9

‘Another State of Mind’ (1984)

In 1982, Youth Brigade singer Shawn Stern bought a schoolbus and set off to do a cross-country spreading of the gospel with fellow SoCal band Social Distortion. The utopian concept of being punk Johnny Appleseeds falls apart when they get to DC and the latter band implodes; thankfully, some kids named Minor Threat (!) let them stay at their house in D.C. This extraordinary feature-length tour diary is chock full of incredible sequences (Baby-faced Mike Ness working out the chord progression for the title song; Ian MacKaye at his day job serving Haagen Dazs ice cream; a primer on how to slam dance), but more than anything, it’s an invaluable time capsule for the era’s D.I.Y. ethos. This is what it meant to be an American punk-rock band: testosterone-fueled infighting, hand-to-mouth living, reliance on the kindness of strangers’ fridges and couches, and playing the occasional life-changing shows. DF

8

‘Sid and Nancy’ (1986)

It’s tough to watch Gary Oldman portray Sid Vicious, the doomed bassist of the Sex Pistols, less than a decade after the iconic punk’s demise — but man, can that actor nod off! A classic biopic that chronicles the relationship of punk's original celebrity couple, Sid and Nancy achieved almost instant cult status due to its critical reception and gritty portrayal of addicts in love. Chloe Webb embodies eternal punk groupie Nancy Spungen, nailing her caustic squeal (though up-and-comer Courtney Love was originally vying for the role) and Oldman easily pulls off singing like Sid on covers like “I Wanna Be Your Dog” and “My Way.” But what makes the film a classic is the skill with which the leads are so believable as heroin addicts, pivoting from intense love to hatred and dope sickness, all while maintaining the couple's signature snarl. EGP

7

‘Ladies and Gentleman the Fabulous Stains’ (1982)

Revolutions have been started with less than hair dye, a few catchy songs and attitude to spare — so why shouldn't singer Corinne "Third-Degree" Burns kick off a mass rebellion? Lou Adler's look at a smalltime punk band who strikes a chord is filled with real-life musicians from the Sex Pistols, the Clash and the Tubes. But it's Diane Lane's portrayal of the Stains' frontwoman, all skunk-style 'do and first-rate sneer, that's turned this movie into a punk-cult classic. Everyone from underground-cinema legend Sarah Jacobson to Courtney Love have pledged allegiance to Burns; her quote "They have such big plans for this world, and they don't include us" could be a punk mantra, whether uttered in 1982, 1999, or 2016. DF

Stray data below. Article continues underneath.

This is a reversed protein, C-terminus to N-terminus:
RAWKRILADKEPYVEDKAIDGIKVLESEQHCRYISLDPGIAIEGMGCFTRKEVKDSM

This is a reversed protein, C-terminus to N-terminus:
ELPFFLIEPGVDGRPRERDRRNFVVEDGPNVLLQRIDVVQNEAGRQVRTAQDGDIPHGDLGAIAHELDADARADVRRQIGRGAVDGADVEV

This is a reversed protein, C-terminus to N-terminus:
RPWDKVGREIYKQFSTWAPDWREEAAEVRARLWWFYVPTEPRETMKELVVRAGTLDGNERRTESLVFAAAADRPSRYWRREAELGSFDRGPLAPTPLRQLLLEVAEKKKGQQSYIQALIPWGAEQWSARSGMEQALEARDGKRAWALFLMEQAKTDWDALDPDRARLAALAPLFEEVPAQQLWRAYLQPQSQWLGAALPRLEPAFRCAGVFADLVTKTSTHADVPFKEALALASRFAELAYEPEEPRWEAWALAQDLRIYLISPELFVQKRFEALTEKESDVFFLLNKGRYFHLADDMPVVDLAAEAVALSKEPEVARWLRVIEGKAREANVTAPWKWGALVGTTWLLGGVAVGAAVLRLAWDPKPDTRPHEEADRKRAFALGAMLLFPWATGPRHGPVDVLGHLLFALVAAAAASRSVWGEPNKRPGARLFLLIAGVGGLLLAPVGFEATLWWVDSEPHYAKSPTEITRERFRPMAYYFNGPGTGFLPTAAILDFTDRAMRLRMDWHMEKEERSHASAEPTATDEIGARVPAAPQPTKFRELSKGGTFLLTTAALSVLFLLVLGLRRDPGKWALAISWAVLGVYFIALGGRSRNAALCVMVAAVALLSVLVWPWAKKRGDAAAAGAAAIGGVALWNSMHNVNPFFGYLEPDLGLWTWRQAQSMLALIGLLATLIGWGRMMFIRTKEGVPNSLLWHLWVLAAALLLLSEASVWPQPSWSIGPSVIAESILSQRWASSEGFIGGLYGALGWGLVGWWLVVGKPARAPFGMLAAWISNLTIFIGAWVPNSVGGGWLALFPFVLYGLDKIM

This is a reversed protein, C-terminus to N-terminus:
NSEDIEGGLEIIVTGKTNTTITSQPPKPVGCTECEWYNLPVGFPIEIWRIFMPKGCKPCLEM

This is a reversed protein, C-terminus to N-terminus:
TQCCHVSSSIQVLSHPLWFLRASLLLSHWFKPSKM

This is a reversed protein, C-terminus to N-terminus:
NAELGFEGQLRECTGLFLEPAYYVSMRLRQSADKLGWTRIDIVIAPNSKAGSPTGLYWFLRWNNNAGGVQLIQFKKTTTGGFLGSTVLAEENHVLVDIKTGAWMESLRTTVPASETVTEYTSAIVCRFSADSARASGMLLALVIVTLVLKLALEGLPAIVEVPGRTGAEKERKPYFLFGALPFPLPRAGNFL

6

‘The Blank Generation’ (1976)

New York City, 1976: Bands like Television, Talking Heads, Blondie, the Ramones and Patti Smith are making CBGBs their home away from home, turning the downtown club into a musically experimental laboratory. Amos Poe and Ivan Král's black-and-white 16mm flick is essentially a home movie of the moment, with bands hanging out, palling around and occasionally playing, albeit without sync sound — which just makes it more punk. (Note: This should not be confused with the 1980 movie Blank Generation produced by Andy Warhol, which does feature a brief performance of the title song by Richard Hell and the Voidods.) DF

5

‘Repo Man’ (1984)

Wherein punk goes sci-fi. Perhaps the pinnacle of weird in Emilio Estevez's career, his antihero Otto is a L.A. hardcore kid for whom slam-dancing with his squatter friends no longer fills the void. So he reluctantly teams up to steal cars with a repo man named Bud (a perfectly grizzled Harry Dean Stanton), only to end up at the center of a government conspiracy involving aliens. Director Alex Cox makes the soundtrack as oddball and California-dystopian as the rest of the film, showcasing Black Flag, Suicidal Tendencies and Fear long before they hit the aboveground radar. But the best one, perhaps, is the Circle Jerks' head-tilting cameo — performing as a lounge act, they cover their own "When the Shit Hits the Fan" in sequin tuxes. Keith Morris even scats for a moment. EGP